Eriskay – Outer Hebrides

Eriskay (Scottish Gaelic: Èirisgeigh, pronounced [ˈeɾʲiʃkʲej]), from the Old Norse for “Eric’s Isle”, is an island and community council area of the Outer Hebrides in northern Scotland. It lies between South Uist and Barra and is connected to South Uist by a causeway which was opened in 2001. In the same year Eriskay became the ferry terminal for travelling between South Uist and Barra. The Caledonian MacBrayne vehicular ferry travels between Ceann a’ Ghàraidh in Eriskay and Ardmore in Barra. The crossing takes around 40 minutes.

Enjoy some views of this beautiful place here :

Some more views from the Eriskay Ferry Terminal

& Finally the views from the Metal cage Pier placed on the embankments

Going Beyond – on next step I take you into the Barra Island, last one of the Hebrides and quite exotic one.  🙂
Watch out this space for more.

Beautiful gem of Scottish Hebrides.
Beautiful gem of Scottish Hebrides.
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GoPro 3 – The Excitement – Questions and the wait

I am quite sure that by now, more than half of the world already knows what GoPro is and what they make. For the ones who may still not know will know a lot more after reading this post. I have been thinking about it from a long time if I shall make a jump and spend these few hundred quids getting my hands on these small little geeky inventions which capture all your motion pictures in amazing quality.

Another reason, I want to get one is for my own safety on the road. On Friday, 21st June 2013 –  I was knocked on from my right with the impact on my right leg, the side of my motorcycle and left front of the car. It was slow speed at 2omph filtering through standstill traffic on motorway(A1M) heading north. Although, I was very very lucky to come off it unhurt in a nasty manner – Not that I don’t ride safe but because someone else’s mistake – I was about to lose my limb or even more – not sure if it matters now but it sure left me with a experience of a lifetime to remember once again. I ride to live and not ride to show-off so there is a difference in me being a motorcyclist. Motorcycle is my only way to life – for it constitutes my only way of transportation.  Going back to the topic – GoPro has been on my mind for quite long time but now I do feel the need for it even more.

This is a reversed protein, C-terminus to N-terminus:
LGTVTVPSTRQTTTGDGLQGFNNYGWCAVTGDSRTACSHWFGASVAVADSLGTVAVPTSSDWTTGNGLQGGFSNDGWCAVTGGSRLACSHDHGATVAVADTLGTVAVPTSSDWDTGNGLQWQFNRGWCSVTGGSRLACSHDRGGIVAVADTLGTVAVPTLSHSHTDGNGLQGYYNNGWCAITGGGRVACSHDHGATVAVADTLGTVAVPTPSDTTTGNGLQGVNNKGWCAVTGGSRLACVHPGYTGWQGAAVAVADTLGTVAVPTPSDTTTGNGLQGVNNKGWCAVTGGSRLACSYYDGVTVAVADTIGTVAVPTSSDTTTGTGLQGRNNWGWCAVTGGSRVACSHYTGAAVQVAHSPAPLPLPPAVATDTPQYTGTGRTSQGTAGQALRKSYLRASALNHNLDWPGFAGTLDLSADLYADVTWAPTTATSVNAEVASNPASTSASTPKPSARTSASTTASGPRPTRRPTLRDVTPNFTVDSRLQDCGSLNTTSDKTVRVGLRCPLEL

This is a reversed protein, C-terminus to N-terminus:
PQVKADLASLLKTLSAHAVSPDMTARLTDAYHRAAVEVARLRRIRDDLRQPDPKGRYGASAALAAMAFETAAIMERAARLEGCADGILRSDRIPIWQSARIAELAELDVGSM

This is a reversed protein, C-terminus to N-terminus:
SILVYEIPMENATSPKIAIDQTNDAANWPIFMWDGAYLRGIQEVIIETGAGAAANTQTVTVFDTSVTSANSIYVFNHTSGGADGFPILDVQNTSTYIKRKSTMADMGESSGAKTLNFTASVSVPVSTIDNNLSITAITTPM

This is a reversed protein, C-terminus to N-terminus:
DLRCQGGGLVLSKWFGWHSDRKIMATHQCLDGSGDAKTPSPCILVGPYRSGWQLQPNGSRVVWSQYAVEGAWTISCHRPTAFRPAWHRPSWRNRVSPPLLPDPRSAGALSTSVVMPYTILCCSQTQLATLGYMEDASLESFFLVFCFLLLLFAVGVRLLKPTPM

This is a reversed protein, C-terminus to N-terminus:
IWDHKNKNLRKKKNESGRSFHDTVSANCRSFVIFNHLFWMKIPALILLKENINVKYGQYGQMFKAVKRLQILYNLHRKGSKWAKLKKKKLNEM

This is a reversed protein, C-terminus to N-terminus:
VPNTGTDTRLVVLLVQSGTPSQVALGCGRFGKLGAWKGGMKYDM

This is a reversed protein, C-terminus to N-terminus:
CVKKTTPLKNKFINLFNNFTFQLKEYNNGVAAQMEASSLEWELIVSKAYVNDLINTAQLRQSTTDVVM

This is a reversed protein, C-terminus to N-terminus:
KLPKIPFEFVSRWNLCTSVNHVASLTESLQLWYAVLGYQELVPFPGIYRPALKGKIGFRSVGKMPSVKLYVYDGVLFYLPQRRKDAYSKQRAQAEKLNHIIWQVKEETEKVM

So before I go buy one, I had several questions in my head about what I shall buy. There are already plenty of alternatives similar to the GoPro cameras but I prefer to stick with the known branded option as I have had no self experience with these little gadgets. The best I have used so far is the FULL HD on my Nokia Lumia 920 but I am restricted to use it on the move due to its size and shape. I want to mount it and be free from the fear of letting it fall off on the move. I have done my bit of homework but still I have no answers to few questions which I will find out once I get on with it.

I intend to use it for everyday move in and out from London all year long so it better be reliable, rugged and waterproof. So my basic conditions would have to be met and they are offered in GoPro by default. So which version, model and mounts. Huh, there is endless heap of information to dig when you go finding GoPro3 but it really is a heap to dig at. Some of the questions which I really still struggle to find answers even after 3 days of digging is very vague. So, I know what to find when I get it first and share it out.

So, after all the research, pricing and careful thinking I had to decide with the top of the range GoPro3 Black Version – which basically has the so called best resolution of this modern day and age in its little tiny camera which you can fit anywhere(almost) when you are on the move. I ordered mine online after finding the cheapest deal for £250.99 which actually retails at £359.99 + £11 Shipping reaching £370 on the GoPro website itself.  Now, this is the first time I am ordering from a different source so I am still bit anxious but the reviews on the website and other online sources gave me a piece of mind while ordering it.

Now, I have few questions in my head which are not very clearly answered anywhere – point to point.
How much time does it take to charge a GoPro3 battery pack ?
How long does the battery pack lasts on different modes under different weather conditions ?
How stable and smooth the vibrations are handled by GoPro3 ?
How many mounts shall I buy / what is the best possible positions ?
Is after market battery packs an option ?
How much space would it use on the 32Gb Class 10 UHS-1  Micro SD card ?
How do I play with the GoPro Remote while I am on the move ?